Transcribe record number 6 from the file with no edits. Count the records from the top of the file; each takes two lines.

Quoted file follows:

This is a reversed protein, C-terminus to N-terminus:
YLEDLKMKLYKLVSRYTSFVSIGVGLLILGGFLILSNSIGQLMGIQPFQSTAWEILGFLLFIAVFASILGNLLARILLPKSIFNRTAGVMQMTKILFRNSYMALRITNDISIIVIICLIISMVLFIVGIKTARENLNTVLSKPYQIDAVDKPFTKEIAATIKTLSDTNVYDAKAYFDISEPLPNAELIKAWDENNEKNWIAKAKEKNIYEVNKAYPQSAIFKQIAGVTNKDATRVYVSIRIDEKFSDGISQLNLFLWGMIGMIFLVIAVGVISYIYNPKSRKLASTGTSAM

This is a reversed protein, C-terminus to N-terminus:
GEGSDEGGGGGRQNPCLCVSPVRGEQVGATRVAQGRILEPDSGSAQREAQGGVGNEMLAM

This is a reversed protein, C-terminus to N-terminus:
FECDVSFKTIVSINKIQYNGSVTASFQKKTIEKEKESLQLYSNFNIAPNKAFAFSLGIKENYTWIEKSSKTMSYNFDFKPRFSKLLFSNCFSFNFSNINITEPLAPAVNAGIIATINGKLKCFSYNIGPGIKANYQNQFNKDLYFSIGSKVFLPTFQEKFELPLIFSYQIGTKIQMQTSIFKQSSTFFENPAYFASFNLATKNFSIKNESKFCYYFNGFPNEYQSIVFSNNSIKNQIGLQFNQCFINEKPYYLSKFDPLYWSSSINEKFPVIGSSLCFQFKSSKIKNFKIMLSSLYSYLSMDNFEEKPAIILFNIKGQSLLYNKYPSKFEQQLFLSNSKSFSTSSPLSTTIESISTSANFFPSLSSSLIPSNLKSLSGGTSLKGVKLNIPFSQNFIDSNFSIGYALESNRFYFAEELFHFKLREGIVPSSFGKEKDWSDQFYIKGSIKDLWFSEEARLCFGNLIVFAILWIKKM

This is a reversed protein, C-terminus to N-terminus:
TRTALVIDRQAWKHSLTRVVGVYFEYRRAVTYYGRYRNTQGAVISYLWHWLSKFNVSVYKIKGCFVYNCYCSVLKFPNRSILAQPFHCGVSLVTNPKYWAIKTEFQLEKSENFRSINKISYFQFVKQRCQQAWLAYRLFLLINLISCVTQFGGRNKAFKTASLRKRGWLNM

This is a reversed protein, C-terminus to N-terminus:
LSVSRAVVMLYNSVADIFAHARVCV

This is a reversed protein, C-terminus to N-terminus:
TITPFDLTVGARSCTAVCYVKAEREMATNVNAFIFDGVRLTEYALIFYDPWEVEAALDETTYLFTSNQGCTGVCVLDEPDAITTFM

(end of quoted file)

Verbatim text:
This is a reversed protein, C-terminus to N-terminus:
TITPFDLTVGARSCTAVCYVKAEREMATNVNAFIFDGVRLTEYALIFYDPWEVEAALDETTYLFTSNQGCTGVCVLDEPDAITTFM